We came to Darwin at the beginning of 1987 and moved into our home in Leanyer. During the ensuing years I’ve had the chance to observe the way in which the Northern Suburbs in particular and other suburbs in general have evolved and developed.

The nature and the appearance of most Darwin suburbs has changed significantly in that time. Sadly, most of those changes have not been for the better.

In recent years, the spotlight in terms of suburban development has been on Lyons, Muirhead, and new developments at Berrimah. There are pockets of development occurring elsewhere but more generally as enclaves within already established suburbs.

While development and opening up new residential areas is to be lauded, it’s a shame that maintenance of environment, visual appearance and general upkeep in older suburbs has been seemingly neglected.

I am not commenting on security and the need people have to protect their homes which has surely delivered us the reputation of being the most fenced city in Australia. That goes with unfortunate social developments in this place. However there are significant issues that really need to be looked at.

Nature strips, verges and the state of vegetation adjacent to properties in the majority of cases is deplorable. There is very obviously a distinct lack of care about the way in which these areas are looked after.

While homeowners and occupiers need to take some responsibility for this “common” land, scarcely any maintenance is undertaken by the council. It would be good if some priority could be given to home owners/occupiers and the council working in conjunction to uplift nature strips.

I would suggest a recognition of home owners maintaining well kept verges. The offer of plants and topsoil as a council contribution of homeowners for taking pride in their nature strips might help. So too might some competition top recognise the efforts of people going the extra mile in care and maintenance.

Cyclone Markus revealed the poor management of vegetation in our city. It’s become obvious the treeplanting in past times has not been carefully undertaken with the growth of plants in mind.

The result has been “canopy crowding“ with trees being forced to grow into each other. The result has been deformed canopy development and trees pushed out of a proper growing perspective. The many ‘leaning’ trees with unnaturally shaped canopies confirm this to be the case.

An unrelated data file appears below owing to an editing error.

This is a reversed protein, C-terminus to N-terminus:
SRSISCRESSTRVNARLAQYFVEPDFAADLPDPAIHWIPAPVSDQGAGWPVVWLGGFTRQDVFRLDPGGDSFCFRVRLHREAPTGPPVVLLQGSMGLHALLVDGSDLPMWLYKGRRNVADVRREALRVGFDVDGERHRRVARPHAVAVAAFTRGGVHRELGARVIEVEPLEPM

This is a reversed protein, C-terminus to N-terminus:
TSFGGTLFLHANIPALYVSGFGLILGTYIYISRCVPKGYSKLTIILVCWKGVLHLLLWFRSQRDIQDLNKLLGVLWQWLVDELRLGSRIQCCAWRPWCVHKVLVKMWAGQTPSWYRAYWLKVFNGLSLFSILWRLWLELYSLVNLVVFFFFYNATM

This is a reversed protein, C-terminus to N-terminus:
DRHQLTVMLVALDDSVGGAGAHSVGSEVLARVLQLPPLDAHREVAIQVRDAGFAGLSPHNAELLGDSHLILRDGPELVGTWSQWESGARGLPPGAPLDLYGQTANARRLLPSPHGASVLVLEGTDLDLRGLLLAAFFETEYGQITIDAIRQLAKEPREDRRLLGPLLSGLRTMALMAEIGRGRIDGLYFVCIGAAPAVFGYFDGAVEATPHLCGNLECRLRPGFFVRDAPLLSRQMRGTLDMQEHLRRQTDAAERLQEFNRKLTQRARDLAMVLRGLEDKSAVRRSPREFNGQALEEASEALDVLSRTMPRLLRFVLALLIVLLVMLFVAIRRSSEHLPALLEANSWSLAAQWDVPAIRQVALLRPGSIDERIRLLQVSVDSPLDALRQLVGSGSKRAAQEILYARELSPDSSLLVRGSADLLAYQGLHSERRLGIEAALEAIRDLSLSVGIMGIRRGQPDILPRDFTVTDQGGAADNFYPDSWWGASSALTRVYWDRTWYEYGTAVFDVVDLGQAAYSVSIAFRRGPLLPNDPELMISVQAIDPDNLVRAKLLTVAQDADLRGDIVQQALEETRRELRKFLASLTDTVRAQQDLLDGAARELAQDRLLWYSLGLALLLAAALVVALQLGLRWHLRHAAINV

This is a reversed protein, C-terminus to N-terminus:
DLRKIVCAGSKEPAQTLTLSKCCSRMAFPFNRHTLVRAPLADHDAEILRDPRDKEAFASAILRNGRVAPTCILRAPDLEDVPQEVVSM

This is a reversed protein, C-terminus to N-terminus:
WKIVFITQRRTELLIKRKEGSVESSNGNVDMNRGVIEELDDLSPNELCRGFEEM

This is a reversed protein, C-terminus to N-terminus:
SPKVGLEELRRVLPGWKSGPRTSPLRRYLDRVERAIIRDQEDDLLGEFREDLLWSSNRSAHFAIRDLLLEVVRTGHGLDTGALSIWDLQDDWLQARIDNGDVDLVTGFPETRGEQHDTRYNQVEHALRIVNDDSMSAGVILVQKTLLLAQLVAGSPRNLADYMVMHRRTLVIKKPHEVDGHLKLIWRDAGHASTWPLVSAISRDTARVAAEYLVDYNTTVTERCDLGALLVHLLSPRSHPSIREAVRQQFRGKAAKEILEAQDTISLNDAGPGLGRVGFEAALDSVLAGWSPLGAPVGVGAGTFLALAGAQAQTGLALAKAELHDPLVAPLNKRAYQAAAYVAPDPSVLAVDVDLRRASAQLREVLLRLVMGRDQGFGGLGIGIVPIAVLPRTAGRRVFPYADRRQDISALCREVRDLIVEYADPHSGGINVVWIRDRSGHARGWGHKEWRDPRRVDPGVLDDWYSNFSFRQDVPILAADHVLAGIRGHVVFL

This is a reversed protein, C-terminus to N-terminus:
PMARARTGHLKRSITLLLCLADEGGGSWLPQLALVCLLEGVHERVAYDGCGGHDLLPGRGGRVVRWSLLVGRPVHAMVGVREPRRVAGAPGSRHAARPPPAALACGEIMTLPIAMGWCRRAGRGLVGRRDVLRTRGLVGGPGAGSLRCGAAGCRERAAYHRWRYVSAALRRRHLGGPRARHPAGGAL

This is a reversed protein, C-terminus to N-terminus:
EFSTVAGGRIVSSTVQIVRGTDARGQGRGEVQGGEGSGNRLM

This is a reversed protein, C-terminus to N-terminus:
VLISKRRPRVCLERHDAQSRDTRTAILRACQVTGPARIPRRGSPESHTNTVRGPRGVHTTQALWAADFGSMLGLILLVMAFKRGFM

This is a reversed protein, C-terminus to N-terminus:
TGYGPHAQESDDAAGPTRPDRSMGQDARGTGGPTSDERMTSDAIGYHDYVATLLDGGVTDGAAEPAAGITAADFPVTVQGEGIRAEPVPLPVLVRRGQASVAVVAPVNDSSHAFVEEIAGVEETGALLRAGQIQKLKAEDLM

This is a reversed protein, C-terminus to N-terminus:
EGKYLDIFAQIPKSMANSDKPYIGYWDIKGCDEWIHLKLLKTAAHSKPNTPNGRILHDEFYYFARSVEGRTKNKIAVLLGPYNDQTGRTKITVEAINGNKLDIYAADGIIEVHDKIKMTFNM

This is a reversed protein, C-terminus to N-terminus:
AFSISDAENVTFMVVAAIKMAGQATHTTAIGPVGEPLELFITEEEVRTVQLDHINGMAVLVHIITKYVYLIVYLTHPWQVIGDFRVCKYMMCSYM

When trees are planted they should be spaced in a way that will cause them not to grow into each other as they mature. This obviously hasn’t been considered in the past. Regular pruning is necessary to shape the trees and thinning should be undertaken if they have been planted too closely together.

The difference between Darwin. and some other cities (Adelaide is the best example) is that once they are planted and initially watered to encourage growth , no further care of these trees is undertaken. The state of vegetation all over the city and suburbs confirms this to be the case.

Many palm trees in public places have grown to the point of being totally unsightly. The program to replace palms after a given number of years would be worthwhile.

Not only are many of these palms unsightly but in time will break off in strong winds and become a hazard. This already happens periodically but the problem will worsen as the palms are allowed to grow to excessive heights.

Another matter that should be considered is that allowing trees to take over in the way that is happening, is a potential threat to suburbs through possible bushfire danger. While our fire control procedures in the Northern Territory, particularly in relation to urban areas are second to none, there was always a chance of a fire getting away and creating havoc. The green canopy over many of Darwin suburbs could well result in a catastrophic fire event of the future.

The management of vegetation is overdue for attention. It needs to become a major item for budget consideration and ongoing funding.

A matter of concern in the older, more established suburbs has to be the number of vacant houses that seem to be proliferating. A casual drive around confirms this to be the case.

While housing ownership and allocation is not a prerogative belonging to the City of Darwin Council, the impact of vacant and deteriorating properties impacts upon the area under local government control. Many of these properties are highly visible and look absolutely awful.

One of the things I cannot understand is why on the one hand there is talk about long waiting lists for housing, when on the other, vacant properties exist in quite large numbers. While the matter may be one not openly canvassed it poses an interesting juxtaposition.

These are issues that deserve consideration and attention.

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